NC Pesticide Board Approves Several Pesticide Settlement Cases, One in Avery

Published Wednesday, January 13, 2016 at 9:40 am

The N.C. Pesticide Board recently approved the following settlement agreements for individuals and companies in Avery, Columbus, Craven, Cumberland, Currituck, Duplin and Greene counties, Mechanicsville, Va., Culpepper, Va., and Aynor, S.C.

William P. Wise, with Fraser Grover Tree Farm in Plumtree, agreed to pay $700 for damage caused to a neighboring property by drift from a pesticide application. N.C. Pesticide law states no person should apply pesticides under such conditions that drift from pesticide particles or vapors result in adverse effects.

Jerry T. Elliott and Elliott Enterprises of NC Inc. in Dover agreed to pay $1,400 for selling restricted-use pesticides without a pesticide dealer license. Elliot is now licensed as a pesticide dealer. N.C. pesticide law requires that pesticide dealers be licensed annually. As part of the same investigation, Charles F. White of Cardinal Chemicals Inc. in Kinston agreed to pay $400 for selling restricted-use pesticides to Elliott and Elliott Enterprises of NC Inc.

Al Allen of Allen Aviation Inc. in Aynor, S.C., agreed to pay $400 for damage caused to a wheat field by drift during an aerial pesticide application on a neighboring flax field in Whiteville. Allen also failed to have his aircraft inspected prior to applying pesticides in North Carolina in 2013, as required by state law.

Jeff Cumbie, manager of TruGreen in Fayetteville, agreed to pay $1,000 for damage to a neighbor’s grass and plants due to drift from a pesticide application. During the investigation, it was also discovered that Cumbie’s ground applicator license expired on Dec. 31, 2012 and wasn’t renewed until April 24, 2013. N.C. pesticide law states no person should apply pesticides under such conditions that drift from pesticide particles or vapors result in adverse effects. Pesticide law also states that pesticide applicators be licensed annually.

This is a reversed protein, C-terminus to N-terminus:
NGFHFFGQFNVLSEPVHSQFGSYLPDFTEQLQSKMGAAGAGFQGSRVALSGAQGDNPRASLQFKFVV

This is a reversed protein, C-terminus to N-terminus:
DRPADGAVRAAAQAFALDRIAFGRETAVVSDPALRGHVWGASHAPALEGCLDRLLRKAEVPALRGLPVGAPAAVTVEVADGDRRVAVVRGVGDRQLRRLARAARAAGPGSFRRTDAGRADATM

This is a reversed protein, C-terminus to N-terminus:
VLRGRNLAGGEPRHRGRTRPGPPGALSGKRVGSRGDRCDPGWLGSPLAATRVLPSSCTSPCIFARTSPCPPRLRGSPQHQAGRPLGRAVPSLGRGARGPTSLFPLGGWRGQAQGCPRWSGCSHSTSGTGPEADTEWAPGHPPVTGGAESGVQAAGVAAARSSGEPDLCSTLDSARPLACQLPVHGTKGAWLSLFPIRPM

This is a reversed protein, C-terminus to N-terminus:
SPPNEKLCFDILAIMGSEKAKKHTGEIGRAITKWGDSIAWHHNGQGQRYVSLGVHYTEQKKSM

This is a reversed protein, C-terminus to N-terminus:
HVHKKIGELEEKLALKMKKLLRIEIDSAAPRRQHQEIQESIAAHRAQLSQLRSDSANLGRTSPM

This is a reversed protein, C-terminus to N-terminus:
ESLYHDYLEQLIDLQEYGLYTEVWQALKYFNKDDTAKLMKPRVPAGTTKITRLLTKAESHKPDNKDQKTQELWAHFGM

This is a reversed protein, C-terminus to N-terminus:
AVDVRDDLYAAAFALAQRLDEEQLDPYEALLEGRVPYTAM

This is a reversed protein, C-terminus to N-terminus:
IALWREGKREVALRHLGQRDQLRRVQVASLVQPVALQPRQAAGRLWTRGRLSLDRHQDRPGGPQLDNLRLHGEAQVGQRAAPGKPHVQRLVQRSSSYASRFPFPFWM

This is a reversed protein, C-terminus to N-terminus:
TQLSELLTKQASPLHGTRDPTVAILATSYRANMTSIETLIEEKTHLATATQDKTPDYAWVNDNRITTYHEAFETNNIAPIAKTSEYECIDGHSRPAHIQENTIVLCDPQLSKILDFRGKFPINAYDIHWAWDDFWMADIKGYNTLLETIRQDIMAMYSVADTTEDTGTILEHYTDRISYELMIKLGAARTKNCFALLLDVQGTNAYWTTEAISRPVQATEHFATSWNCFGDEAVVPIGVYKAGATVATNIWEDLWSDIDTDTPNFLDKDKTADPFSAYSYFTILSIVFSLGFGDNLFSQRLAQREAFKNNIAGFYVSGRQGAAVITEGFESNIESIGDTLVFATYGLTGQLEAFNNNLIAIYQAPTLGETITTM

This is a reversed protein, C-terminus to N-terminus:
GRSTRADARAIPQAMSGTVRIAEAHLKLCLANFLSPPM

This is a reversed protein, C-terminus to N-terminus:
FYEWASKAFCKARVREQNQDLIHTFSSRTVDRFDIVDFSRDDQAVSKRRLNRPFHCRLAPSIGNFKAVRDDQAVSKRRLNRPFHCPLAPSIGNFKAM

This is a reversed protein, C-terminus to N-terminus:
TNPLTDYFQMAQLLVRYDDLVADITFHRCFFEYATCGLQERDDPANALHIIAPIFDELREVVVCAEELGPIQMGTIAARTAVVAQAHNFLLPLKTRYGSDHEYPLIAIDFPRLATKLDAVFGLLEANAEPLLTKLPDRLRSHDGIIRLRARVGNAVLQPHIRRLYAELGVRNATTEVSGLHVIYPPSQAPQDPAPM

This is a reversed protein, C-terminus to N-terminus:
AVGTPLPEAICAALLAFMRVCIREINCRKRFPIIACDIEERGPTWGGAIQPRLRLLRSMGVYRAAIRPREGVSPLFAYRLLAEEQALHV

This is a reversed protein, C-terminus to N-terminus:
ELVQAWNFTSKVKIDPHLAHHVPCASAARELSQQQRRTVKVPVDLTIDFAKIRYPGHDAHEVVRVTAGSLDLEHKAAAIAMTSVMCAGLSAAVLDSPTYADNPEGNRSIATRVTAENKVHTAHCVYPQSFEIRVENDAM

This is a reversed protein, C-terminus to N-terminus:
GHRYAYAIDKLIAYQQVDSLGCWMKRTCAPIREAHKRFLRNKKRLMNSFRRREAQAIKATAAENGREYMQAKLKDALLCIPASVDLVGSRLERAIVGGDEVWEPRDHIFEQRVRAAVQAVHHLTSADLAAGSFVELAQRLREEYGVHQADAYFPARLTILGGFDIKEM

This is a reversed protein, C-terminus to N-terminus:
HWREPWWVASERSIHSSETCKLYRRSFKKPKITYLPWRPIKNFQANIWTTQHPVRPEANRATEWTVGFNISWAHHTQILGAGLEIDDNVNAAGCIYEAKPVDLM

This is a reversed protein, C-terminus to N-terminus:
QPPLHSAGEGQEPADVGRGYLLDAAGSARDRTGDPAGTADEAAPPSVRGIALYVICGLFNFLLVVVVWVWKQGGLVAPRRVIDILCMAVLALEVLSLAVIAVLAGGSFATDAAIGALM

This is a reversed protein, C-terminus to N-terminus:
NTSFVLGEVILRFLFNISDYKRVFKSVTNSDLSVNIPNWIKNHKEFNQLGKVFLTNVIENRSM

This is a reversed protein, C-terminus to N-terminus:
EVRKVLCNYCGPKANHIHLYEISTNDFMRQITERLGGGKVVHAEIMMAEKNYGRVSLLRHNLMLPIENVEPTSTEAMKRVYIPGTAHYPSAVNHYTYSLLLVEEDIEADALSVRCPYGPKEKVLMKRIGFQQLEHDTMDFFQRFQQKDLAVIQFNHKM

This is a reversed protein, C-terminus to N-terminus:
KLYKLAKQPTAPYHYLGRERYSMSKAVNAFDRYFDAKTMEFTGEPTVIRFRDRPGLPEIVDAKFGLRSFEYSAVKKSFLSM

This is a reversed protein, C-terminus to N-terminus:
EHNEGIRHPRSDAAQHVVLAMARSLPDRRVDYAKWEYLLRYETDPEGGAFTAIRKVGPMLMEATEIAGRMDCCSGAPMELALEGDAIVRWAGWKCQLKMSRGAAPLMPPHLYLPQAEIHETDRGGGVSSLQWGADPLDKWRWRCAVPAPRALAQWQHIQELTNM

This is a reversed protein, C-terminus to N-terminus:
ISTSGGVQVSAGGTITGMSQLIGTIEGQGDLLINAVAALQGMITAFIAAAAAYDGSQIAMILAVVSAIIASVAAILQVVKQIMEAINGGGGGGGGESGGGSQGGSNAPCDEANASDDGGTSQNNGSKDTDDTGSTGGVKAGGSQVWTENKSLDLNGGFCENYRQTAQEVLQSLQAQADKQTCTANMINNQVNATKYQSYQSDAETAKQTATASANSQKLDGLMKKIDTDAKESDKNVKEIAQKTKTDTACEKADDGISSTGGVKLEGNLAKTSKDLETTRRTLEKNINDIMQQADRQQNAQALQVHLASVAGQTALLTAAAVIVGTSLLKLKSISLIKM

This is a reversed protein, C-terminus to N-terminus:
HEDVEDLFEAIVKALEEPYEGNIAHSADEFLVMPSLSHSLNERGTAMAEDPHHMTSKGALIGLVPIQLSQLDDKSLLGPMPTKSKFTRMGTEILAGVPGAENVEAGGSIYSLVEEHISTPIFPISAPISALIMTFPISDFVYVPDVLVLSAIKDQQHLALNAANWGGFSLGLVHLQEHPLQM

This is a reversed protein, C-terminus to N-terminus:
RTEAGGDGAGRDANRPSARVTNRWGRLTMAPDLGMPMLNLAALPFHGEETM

Timothy R. Jedrey, an employee of The Housing Authority of the City of New Bern, agreed to pay $1,500 for damage to perennials, trees and ornamental shrubs on a neighboring property caused by drift from a herbicide. N.C. pesticide law states no person should apply pesticides under such conditions that drift from pesticide particles or vapors result in adverse effects.

William D. Hall, an employee of Crabbe Aviation in Mechanicsville, Va., agreed to pay $1,800 for damage caused by drift from an aerial pesticide application to four properties adjacent to fields sprayed in Moyock. N.C. pesticide law states no person should apply pesticides under such conditions that drift from pesticide particles or vapors result in adverse effects.

Roland W. Boney Jr. of Rose Hill agreed to pay $300 and to a one-year suspension of his N.C. Pesticide License for pesticide drift that caused damage to a neighbor’s grapevines. N.C. pesticide law states that no person should apply pesticides under such conditions that drift from pesticide particles or vapors result in adverse effect.

Woody Allen Ham of Ham Farms Inc. in Snow Hill agreed to pay $700 for drift that caused damage to a neighbor’s hay, apple and pear trees and day lilies. N.C. pesticide law states that no person should apply pesticides under such conditions that drift from pesticide particles or vapors result in adverse effect.

Eugene J. Kritter of Kritter Cropdusting Inc, in Culpepper, Va., agreed to pay $800 for failing to have his airplane inspected before applying pesticides to a soybean field in Monroe, as required by state pesticide laws.

Comments

comments

280 x 540
Privacy Policy | Rights & Permissions | Discussion Guidelines

Website Management by Outer Banks Media